By Jolene Hawkins

Looking back into the history of the Town of Concord and Village of Springville— when did the libraries get started and where were they? Well, I’m sure that anyone who had a printed book was likely to share it with others.  But what about libraries?

From the 1830s  (and this one surprised me), one of the many churches we had contained an anti-slavery library.  We have several of the books in our collection. They are numbered on the inside and it states that they can be returned on the second Friday of each month at 1 o’clock.  So, yes, it was an actual library.

In 1867,  W R DePuy Stationary Store here also housed the Circulation Library in town and some of the books were Ned Nevins, Red Rover and Old Vauxhall, along with other tip top books. As I read over the newspaper during that year, he seemed to add 3 to 20 books a week.  How exciting for the town people to be able to check these books out to read them!

In June 1868, there was a fire in our town that destroyed 15 buildings on Main Street. The losses were great to the businessmen, but they were able to save most of the library books. But by August of the same year, all books were being asked to be returned WR DePuy as he was closing his business and moving out of town. It was not until 1870 that I saw ads for a library again.

GI schools had a report in 1872 that they had over 5,000 books in their libraries, over 3,000 students, and 181 teachers. This is combining all the schools at the time in Boston, Brant, Collins, Colden, North Collins, Holland, Sardinia and Concord.

To encourage reading in the community, a number of book owners, in 1874, clubbed together and formed the Springville Library Club.  Within the newly-formed group were a variety of 1,200 books.  New books were added as they were published. For only 10 cents a week (or 2 cents a day) a family could read books, taking one at a time and changing as often as desired.  The list of books and magazines was published in the newspaper. What were some of those books? Well, David Copperfields ~ Dickens,  Old Fashion Girl by L M Alcott, fairy tales by Hans Anderson, Wadsworth poetical works, Longfellow’s poetical works, history books, essays and other miscellaneous books.

Springville’s first public library was organized in the back of Walter Blakeley’s book store.   Around 1880, the small library was combined with that of the Griffith Institute with Mr. Blakeley as the librarian.

General John B Wadsworth bequeathed to the Village the sum of $250 when he died, for a Village Library, provided the Village would raise a like amount… which was done and trustees of the Village formed a committee to select the books.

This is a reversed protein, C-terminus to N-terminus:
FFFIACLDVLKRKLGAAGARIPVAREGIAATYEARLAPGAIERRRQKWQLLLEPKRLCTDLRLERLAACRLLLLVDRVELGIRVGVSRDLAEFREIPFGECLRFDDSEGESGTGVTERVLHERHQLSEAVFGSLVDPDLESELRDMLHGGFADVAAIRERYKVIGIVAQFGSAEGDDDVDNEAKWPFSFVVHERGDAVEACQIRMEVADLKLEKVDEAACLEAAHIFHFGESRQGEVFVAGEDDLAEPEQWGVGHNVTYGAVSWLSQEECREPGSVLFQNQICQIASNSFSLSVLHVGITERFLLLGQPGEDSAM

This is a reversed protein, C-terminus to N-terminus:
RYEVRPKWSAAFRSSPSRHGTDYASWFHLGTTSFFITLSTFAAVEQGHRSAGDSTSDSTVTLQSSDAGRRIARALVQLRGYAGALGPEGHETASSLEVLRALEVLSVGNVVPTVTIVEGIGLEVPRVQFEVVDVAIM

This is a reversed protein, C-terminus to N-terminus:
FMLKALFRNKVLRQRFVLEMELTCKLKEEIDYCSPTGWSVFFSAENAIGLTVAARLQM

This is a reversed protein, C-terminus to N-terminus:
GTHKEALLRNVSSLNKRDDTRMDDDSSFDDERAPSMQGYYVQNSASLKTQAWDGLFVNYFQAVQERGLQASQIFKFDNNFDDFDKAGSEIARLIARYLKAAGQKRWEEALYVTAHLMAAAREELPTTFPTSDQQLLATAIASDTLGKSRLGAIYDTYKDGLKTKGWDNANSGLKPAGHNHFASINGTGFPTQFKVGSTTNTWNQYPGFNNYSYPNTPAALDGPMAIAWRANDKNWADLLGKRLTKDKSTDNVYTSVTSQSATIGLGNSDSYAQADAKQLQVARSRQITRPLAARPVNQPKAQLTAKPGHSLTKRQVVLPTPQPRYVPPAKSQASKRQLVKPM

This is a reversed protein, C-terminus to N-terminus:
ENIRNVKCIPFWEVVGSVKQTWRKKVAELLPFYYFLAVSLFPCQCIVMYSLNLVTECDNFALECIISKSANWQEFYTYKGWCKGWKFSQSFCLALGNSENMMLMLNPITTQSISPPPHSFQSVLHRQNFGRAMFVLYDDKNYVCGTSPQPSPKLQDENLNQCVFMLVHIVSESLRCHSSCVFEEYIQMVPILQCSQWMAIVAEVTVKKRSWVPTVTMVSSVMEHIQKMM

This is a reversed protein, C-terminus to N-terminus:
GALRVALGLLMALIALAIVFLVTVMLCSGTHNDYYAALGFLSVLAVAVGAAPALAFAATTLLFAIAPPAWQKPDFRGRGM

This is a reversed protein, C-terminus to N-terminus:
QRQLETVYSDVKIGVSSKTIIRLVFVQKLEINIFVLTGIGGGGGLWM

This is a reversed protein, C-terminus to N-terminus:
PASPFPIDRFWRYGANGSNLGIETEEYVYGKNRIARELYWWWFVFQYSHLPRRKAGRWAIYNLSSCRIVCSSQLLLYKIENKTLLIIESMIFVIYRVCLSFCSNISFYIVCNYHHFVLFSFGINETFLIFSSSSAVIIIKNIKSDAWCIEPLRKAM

Moving on to 1900,  I found that the card system, such as one used in the large libraries, had become necessary for the Springville Public Library.

In 1903, Miss Lucy Bensley was elected librarian of the Springville Public Library, where she served until 1962 … that is 59 years, folks— at one job!   

In 1909, the books were transferred from the old Griffith Institute to the new school by the school children.

In 1923, the Universalist Church gave the building to be used as a library. And the books were moved once more to that location in 1928.  Lucy worked at both of the libraries—the one at the school for part of the day and the rest of the day at the Buffalo Street location, until 1941, when she severed her relations with the school library.   She loved to search for new facts about the history of Springville, and was appointed by the New York state as official Historian for the Town of Concord.  With all of her work at the library, she still had time to help organize the Concord Historical Society.  Because of her, we have war posters , and scrapbooks of flyers and information that was from the town that she created.  She was known to save everything! Yes, we named the building after her… wow, all the items and history she saved for us, all the guidance she gave to kids.

The Hulbert Library opened on Monday June 27, 1994, and on that day, 1,200 books were checked out.  That is the same amount of books that the Springville Library Club started with in 1874!

You can see her scrapbooks at the Lucy Bensley Center… stop by one day and reminisce!